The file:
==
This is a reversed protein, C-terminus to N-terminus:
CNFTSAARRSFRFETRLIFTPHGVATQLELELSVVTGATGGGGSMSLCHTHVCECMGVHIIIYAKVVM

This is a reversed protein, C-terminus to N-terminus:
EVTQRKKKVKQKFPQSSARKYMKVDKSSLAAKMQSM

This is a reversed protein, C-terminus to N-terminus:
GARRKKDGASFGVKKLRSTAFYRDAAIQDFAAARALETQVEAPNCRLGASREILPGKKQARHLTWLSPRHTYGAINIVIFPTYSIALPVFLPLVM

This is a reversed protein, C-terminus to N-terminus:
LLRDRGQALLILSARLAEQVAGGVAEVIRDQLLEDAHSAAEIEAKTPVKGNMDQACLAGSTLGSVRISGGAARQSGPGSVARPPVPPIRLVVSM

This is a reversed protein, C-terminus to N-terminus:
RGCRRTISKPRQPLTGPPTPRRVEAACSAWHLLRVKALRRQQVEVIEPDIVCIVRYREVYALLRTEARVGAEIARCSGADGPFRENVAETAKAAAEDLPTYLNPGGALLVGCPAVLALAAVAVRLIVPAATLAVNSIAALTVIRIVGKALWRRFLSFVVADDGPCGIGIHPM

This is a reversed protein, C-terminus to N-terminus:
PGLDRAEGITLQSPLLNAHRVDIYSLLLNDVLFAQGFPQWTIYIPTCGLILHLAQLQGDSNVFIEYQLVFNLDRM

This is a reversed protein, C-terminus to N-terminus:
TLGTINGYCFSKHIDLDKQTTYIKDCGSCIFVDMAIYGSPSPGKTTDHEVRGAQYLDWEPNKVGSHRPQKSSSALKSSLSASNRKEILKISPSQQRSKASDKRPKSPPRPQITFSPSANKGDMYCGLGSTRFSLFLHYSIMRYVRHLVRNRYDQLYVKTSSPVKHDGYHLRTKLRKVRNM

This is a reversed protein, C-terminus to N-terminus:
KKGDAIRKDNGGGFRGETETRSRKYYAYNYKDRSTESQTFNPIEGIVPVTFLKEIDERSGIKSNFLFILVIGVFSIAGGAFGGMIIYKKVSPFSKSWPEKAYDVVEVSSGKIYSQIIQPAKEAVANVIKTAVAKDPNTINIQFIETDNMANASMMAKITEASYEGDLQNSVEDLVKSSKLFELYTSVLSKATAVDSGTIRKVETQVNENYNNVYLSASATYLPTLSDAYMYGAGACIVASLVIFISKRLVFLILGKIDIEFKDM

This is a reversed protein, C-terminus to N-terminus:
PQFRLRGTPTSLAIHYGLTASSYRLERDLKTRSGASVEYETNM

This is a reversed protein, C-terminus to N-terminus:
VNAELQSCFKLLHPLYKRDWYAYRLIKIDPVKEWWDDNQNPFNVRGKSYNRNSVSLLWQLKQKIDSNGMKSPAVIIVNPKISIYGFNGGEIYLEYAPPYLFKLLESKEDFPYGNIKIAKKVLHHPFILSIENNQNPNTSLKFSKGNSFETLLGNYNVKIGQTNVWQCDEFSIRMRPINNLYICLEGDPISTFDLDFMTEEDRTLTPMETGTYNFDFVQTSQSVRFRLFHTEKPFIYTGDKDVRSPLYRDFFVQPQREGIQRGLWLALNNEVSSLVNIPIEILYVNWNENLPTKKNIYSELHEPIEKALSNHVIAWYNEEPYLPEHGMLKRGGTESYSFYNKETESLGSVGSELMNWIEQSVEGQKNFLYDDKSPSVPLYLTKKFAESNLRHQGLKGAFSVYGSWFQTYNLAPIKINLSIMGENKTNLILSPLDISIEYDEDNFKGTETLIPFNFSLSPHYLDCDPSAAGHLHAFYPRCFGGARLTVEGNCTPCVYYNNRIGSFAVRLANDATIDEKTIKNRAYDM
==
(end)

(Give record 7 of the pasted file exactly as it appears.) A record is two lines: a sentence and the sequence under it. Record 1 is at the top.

This is a reversed protein, C-terminus to N-terminus:
TLGTINGYCFSKHIDLDKQTTYIKDCGSCIFVDMAIYGSPSPGKTTDHEVRGAQYLDWEPNKVGSHRPQKSSSALKSSLSASNRKEILKISPSQQRSKASDKRPKSPPRPQITFSPSANKGDMYCGLGSTRFSLFLHYSIMRYVRHLVRNRYDQLYVKTSSPVKHDGYHLRTKLRKVRNM